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Structural importance of full-depth shrinkage cracks

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I sent this a couple of weeks ago, but I don't think it went through.  So once again : 
I have two current projects in reinforced concrete with full-depth cracks at mid-span of a slab.  One is 20 years old.  The other 3 months.
 
I am wondering what happens when a shrinkage crack gets so big that it opens up on the compression face of a suspended reinforced concrete slab.
What happens to the compression zone ?  If there is no contact between the two sides of the crack, and there is no compression steel, then there is no compression.   (Well, maybe a little, if there is any interlocking going on that I can't see.)  So the only link across the crack is the tension steel.
That means that the suspended span becomes two cantilevers meeting at the crack, and connected together at the ends of the cantilevers by the tension steel across the crack.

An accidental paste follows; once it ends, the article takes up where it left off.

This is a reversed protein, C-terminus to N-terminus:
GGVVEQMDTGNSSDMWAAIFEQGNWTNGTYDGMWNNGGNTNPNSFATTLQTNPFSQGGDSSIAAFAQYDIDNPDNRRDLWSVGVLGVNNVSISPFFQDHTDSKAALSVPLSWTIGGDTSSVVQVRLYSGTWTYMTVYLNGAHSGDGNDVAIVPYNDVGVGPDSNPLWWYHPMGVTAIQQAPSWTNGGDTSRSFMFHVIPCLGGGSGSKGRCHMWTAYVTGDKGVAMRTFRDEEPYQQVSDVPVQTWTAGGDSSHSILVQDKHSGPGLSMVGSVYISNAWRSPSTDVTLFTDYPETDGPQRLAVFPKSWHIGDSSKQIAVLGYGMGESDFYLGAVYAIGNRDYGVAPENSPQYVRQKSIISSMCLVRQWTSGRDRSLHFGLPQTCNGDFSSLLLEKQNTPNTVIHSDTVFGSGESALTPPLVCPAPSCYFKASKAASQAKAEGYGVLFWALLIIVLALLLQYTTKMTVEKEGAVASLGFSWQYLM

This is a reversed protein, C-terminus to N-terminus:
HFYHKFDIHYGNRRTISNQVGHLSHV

They are not really hinged together, since the tension steel is (probably) ensuring some degree of moment continuity across the crack.
 
Does that sound reasonable ? 
 
If that is so, then I guess it is important to inject the crack to restore the compression zone.  If so, what should be injected ?  Epoxy ?  Any comments from the concrete specialists ?   (Gil and Gail ??)  It would be much appreciated.
 
I read all the discussion from the 2003 archive about cracking in a PT slab.  It didn't really answer my question. 
 
 

Kevin Below, ing., Ph.D.

GÉNÉCOR CIVIL INC.

290, rue Seigneuriale

Beauport, (Québec) G1C 3P8

Tél. : (418) 660-6969 poste 272

Fax : (418) 660-6463

 

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